There is no team that Arizona Cardinals fans care more about than the Seattle Seahawks. They loathe their existence and want to see them not only play bad, but look bad doing it. The blowout to the Panthers in the playoffs was a great point, until, well… you know.
This season figures to be another strong one for the Seahawks, who the Arizona Cardinals will play twice, as always.
What does Kenneth Arthur of Field Gulls expect for the Seahawks this year?
The offensive line was one of Seattle’s biggest weak spots last year and underwent a lot of turnover in the offseason. What is the starting five going to look like this year, and is there any hope for improvement?
There is nothing but hope for improvement. The Seahawks offensive line was considered to be among the worst in the NFL, if not just the outright pits of the pits. To be honest though, I think that’s a little unfair. The line improved as the season went on, specifically with the change at center from Drew Nowak to Patrick Lewis midseason, and by the end of the year Seattle had an incredibly efficient passing game and a business-as-usual great running game. Can you have the worst offensive line in football if you lead the NFL in rushing since 2012? I know that Marshawn Lynch has a lot to do with that, and I know Russell Wilson is one of only a few QBs who has the agility to survive the constant barrage of pressure, but I think the guys they have had in place are good for what they were asked to do, for the most part. However, they are basically changing everything on the line this season, so we really don’t have any idea what to expect.
The left tackle was set to be Garry Gilliam, a former UDFA tight end who was the starting right tackle last year, but as camp went on, free agent signee Bradley Sowell started to win reps on the left side and push Gilliam back to the right. Sowell hasn’t played in a game since 2013, which of course gives everyone pause to the effectiveness of their tackles, which also includes free agent signee J’Marcus Webb, who had been described as an “open door” for the Chicago Bears. Webb signed a fully-guaranteed deal for 2016 at over $2 million, so they’re going to give him every opportunity to win a job, but he missed a lot of camp with a knee injury. The starting right guard appears to be first round pick Germain Ifedi out of Texas A&M, and despite ongoing fights in camp with defensive lineman like Michael Bennett, Ifedi is more than holding his own as a guard. He might be the best offensive lineman on the team right now. The left guard is set to be Mark Glowinski, a fourth round pick in 2015 who has one career start, but the team also recently signed Jahri Evans, who went to six Pro Bowls with the New Orleans Saints. Finally, the new center is Justin Britt, their second round pick in 2014 who has gone from right tackle to left guard to center in the span of three years. Surprisingly enough, Britt may be the most improved player of the offseason and seems to have a stranglehold on the position now. That one change alone could set off a domino effect for the other offensive lineman, hopefully opening up holes in the run game and give Wilson an extra half-second in the pocket.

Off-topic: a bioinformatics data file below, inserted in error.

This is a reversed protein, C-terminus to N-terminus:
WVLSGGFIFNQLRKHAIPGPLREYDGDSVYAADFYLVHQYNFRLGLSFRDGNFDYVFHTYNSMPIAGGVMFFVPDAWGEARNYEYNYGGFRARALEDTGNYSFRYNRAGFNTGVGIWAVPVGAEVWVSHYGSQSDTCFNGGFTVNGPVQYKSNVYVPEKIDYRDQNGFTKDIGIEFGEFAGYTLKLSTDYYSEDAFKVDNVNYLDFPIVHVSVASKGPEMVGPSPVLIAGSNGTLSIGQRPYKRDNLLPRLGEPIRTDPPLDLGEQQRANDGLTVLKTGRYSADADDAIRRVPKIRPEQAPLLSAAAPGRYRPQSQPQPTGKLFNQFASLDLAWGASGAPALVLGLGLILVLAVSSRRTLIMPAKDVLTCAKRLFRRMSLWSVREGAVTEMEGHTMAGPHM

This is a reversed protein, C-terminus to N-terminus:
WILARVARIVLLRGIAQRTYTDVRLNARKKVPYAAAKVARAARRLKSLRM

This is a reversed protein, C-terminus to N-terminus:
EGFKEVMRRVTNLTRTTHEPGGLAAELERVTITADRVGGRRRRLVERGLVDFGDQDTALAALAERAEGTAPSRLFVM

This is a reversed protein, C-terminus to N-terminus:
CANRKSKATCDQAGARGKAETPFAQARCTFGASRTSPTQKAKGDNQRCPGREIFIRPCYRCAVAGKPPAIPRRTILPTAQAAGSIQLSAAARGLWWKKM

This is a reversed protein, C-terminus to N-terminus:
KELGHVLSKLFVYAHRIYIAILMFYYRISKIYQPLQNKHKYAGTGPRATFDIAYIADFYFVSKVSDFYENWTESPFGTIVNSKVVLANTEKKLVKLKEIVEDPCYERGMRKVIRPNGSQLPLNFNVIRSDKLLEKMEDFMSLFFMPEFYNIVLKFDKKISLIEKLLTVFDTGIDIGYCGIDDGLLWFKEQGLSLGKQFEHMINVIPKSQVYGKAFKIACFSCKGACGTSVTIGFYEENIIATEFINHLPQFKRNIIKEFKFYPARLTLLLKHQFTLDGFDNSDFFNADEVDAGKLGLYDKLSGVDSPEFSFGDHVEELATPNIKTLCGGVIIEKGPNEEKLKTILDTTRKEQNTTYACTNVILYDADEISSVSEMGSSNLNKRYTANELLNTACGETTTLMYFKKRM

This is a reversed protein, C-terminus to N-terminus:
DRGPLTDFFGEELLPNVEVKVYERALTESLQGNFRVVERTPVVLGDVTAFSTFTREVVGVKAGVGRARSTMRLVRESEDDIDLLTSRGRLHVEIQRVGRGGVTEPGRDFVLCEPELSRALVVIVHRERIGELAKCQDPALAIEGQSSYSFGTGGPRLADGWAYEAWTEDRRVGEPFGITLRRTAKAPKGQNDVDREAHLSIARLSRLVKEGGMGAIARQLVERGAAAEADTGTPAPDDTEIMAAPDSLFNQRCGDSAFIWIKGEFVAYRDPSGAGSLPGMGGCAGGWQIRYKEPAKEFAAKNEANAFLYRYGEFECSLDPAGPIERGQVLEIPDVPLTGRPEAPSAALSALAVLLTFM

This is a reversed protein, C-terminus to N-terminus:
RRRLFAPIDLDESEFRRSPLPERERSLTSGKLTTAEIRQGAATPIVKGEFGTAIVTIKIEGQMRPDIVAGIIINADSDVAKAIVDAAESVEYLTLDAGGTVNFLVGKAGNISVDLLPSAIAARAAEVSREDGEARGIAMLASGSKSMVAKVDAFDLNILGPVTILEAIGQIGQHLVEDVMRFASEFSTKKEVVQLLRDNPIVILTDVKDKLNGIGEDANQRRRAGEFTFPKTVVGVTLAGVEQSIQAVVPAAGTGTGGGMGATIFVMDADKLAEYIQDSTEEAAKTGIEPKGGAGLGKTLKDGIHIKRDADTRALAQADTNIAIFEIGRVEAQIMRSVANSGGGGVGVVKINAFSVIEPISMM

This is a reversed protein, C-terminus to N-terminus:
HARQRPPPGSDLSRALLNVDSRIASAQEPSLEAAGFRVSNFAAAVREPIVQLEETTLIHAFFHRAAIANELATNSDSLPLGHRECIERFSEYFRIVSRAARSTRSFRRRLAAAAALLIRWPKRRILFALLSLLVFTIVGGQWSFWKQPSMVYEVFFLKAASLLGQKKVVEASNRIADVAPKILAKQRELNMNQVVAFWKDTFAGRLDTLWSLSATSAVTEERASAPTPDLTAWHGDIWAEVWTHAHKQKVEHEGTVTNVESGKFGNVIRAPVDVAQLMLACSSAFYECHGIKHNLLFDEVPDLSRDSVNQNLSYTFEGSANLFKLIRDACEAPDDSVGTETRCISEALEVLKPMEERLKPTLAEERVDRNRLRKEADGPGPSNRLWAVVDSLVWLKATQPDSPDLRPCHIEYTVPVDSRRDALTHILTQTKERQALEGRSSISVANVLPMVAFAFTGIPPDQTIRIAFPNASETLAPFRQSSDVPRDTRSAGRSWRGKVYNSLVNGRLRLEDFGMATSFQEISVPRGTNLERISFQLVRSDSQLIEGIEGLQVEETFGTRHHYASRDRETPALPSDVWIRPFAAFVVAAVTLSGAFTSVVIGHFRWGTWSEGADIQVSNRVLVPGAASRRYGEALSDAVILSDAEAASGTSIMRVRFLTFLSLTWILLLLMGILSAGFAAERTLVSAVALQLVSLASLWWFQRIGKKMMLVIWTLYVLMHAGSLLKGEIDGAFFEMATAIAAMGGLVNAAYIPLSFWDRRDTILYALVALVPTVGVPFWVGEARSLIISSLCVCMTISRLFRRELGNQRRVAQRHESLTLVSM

With the Marshawn Lynch era over, how will the Seahawks approach their running game? Is Thomas Rawls the clear successor or might he have some competition from the likes of C.J. Prosise or Christine Michael?
I think Rawls is the clear successor if he can remain healthy. When he replaced Lynch in 2015, it wasn’t just that there were massive running lanes opened up for him for the offensive line, nor was it like he was just facing bad defenses, Rawls legitimately looked like an All-Pro running back who had incredible vision and an amazing ability to cut on a dime. NFL fans who don’t watch Seahawks games often assumed last year that Rawls was just at the right place and right time, but he went into camp last year as an undrafted free agent from Central Michigan and ultimately gave Pete Carroll enough reason to trade Michael to the Dallas Cowboys and release veteran Robert Turbin during final cuts. If he hadn’t broken his ankle against the Baltimore Ravens, Rawls would have easily surpassed 1,000 yards despite only getting about a half-season worth of carries.
That being said, his absence in camp only opened the door for other players and they took full advantage of those opportunities.
Michael returned last season after Rawls’ injury and played okay, giving the team enough reason to re-sign him. Now it seems like Michael could finally be living up to the pre-draft hype that got him drafted in the second round by the Seahawks in 2013. Now in his fourth season, Michael seems to be displaying the maturity necessary to be an NFL player and he really could be pushing Rawls for carries. He’s gone from on the bubble to being a lock to make the roster, it would seem; the only way I could see that not happening at this point is if the team really loves their rookie running backs and decides to test the trade market for Michael again, since he’ll be more expensive to keep around than the younger guys will be.
That includes rookie Alex Collins, the fifth rounder out of Arkansas who played exceptionally well during training camp but has been sidelined a little bit with a sore ankle. He doesn’t seem to be going anywhere. Seventh rounder Zac Brooks out of Clemson also seems to have really impressed coaches, and I don’t think he’d pass through waivers if released. The highest back they drafted, Prosise, missed nearly all of training camp with a hamstring injury. He’ll be replacing Fred Jackson in the offense, which means third down and passing situations. You could almost say he plays a different position than the other backs, so I don’t think he interferes with their carries or roles on the offense.